Tuesday, June 3, 2008

The Lost Cause: Definitions and Beginnings

Like many others, I'm still stunned by the brazen, disgraceful, disingenuous display of the Confederate flag in Tampa, Florida.
Words like "ignorant", "racist", and "disrespectful" leap to mind, not just when I see the flag flying, but read the words of those who planned this exhibition and those who support it.
I do not wish to give them any louder voice than they can muster themselves, so there will be no links or quotes in this space. If you want to find and read them, good hunting.
One important thing to note is the group that planned and funded this endeavor; an organization called Sons of Confederate Veterans. This point is important is because this group was and still is a cornerstone of some of the greatest mythology in the American pantheon, The Lost Cause.
Definition: The Lost Cause was and is the literary and intellectual effort of white southerners, ie Confederates,, to reconcile and explain the Confederates' shattering defeat in the Civil War. As Gaines Foster, probably the foremost historian on the subject, says, it is the "Southern interpretation" of the Civil War. Originating as it did in the South after the war, this caricature of actual events, ideas, and strategy eventually spread to the North and the rapidly developing West. Over time, this constructed memory has replaced the actual history of the war.
I want to move in a step-wise fashion through this complicated quagmire of national memory and history, so we will start with the underpinnings and beginnings of this movement here. In posts to come, we will cover the key tenets of the Lost Cause and the actual history that is being subverted, then slavery, secession and the Lost Cause, and finally how the Civil War is presented in movies and the media. This will take some time, but let's begin.
At the end of the Civil War, the southern states that made up the Confederacy (Florida, Georgia, North Carolina, South Carolina, Virginia, Tennessee, Alabama, Louisiana, Texas, Arkansas, Mississippi) were, to be blunt, absolutely shattered. Emotionally, philosophically, financially, and physically gutted. To whit:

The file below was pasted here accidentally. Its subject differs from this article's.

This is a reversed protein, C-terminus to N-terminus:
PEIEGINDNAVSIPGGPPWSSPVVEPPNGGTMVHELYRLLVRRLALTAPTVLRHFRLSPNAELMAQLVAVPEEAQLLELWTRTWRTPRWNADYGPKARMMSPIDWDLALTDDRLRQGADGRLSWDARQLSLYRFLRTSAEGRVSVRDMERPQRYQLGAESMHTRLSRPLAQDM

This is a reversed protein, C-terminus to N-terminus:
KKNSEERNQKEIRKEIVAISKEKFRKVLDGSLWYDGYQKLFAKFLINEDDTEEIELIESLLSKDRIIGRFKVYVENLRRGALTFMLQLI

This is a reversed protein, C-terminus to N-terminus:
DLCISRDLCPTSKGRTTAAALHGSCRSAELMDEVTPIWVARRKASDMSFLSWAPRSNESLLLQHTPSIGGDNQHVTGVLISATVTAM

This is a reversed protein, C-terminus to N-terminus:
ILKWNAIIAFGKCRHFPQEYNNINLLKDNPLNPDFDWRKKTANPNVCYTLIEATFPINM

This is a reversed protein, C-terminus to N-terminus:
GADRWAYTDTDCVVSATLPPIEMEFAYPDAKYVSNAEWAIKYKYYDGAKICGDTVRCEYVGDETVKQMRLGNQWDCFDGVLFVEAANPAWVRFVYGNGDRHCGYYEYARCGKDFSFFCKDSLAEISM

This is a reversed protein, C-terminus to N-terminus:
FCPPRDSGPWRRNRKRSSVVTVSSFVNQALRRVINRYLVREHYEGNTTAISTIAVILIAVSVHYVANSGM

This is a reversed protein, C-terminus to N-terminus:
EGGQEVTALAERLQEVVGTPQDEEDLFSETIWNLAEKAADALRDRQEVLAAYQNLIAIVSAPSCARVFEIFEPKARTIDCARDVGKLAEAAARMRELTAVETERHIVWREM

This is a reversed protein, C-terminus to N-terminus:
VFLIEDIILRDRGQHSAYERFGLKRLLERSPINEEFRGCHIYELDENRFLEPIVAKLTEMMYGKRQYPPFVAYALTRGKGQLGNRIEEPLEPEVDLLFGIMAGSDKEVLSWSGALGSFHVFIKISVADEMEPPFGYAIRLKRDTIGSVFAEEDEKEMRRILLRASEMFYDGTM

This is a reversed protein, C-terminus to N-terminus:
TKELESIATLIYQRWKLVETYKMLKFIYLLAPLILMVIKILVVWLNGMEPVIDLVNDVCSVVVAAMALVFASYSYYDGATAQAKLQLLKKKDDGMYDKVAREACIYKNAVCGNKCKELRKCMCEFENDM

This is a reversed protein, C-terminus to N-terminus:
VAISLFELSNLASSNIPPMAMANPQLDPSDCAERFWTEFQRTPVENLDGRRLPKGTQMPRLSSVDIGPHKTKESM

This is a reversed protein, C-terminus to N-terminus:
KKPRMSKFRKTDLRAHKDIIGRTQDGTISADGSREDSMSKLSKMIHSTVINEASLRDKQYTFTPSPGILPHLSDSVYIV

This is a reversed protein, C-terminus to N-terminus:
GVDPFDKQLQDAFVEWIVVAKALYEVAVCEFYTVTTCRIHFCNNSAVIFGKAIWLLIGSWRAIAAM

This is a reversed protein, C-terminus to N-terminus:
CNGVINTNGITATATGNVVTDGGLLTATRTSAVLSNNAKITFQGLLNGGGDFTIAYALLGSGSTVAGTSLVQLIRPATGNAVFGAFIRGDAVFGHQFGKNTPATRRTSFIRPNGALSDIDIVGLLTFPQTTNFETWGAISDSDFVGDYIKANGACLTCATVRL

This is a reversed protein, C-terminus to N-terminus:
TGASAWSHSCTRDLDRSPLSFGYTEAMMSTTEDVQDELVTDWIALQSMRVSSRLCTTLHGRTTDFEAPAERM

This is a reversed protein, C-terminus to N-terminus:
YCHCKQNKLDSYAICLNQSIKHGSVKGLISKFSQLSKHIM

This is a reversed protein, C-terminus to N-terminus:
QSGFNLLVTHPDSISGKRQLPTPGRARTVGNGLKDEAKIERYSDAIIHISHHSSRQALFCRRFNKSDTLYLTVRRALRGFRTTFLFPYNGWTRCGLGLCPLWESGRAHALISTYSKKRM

-25% of men aged 20-40 dead
-40% of livestock destroyed
-50% of farming supplies and equipment lost
-railroads and heavy industry completely paralyzed
-approximately 60% of total Confederate wealth lost, and...
-the complete termination of the institution which had supplied labor, lifestyle, philosophy, and financial position to the Confederacy; slavery.
The veterans coming home from combat, as well as the women, children, and elders who had lived through the darkest days of the war, were not only left with a devastated society, but without explanation for it. Throughout the nation, people were quite pious, and the belief in divine inspiration and support was rampant throughout both sides. Now the losing side had to come to grips with the disillusionment of a clear divine rejection of its philosophy and its efforts.
The spiritual aspect aside, the Confederate leadership also needed to account for themselves and their actions which had led to disaster, as did the men who fought under the (many) flags of the Confederacy.
Foster's book features a quote from Clement Evans, a veteran from Georgia who later became commander of the United Confederate Veteran's organization (from which the above-named Sons of Confederate Veterans arose). Evans stated "If we cannot justify the South in the act of Secession, we will go down in History solely as a brave, impulsive but rash people who attempted in an illegal manner to overthrow the Union of our Country."
From this nearly impossible position came an effort to recast the ideals and efforts of the Confederacy, to present secession as a heroic effort, and the war as a noble, honorable cause. This effort got started right away. Edward Pollard, previously the editor of the Richmond Examiner, both named and launched the movement in 1867 with the publication of "The Lost Cause: The Standard Southern History of the War of the Confederates." It wasn't until a former Confederate general and wholly unreconstructed secessionist started writing and publishing; however, that this movement began to pick up steam. Prepare to meet one of the most influential fathers of the Lost Cause, General Jubal A. Early.

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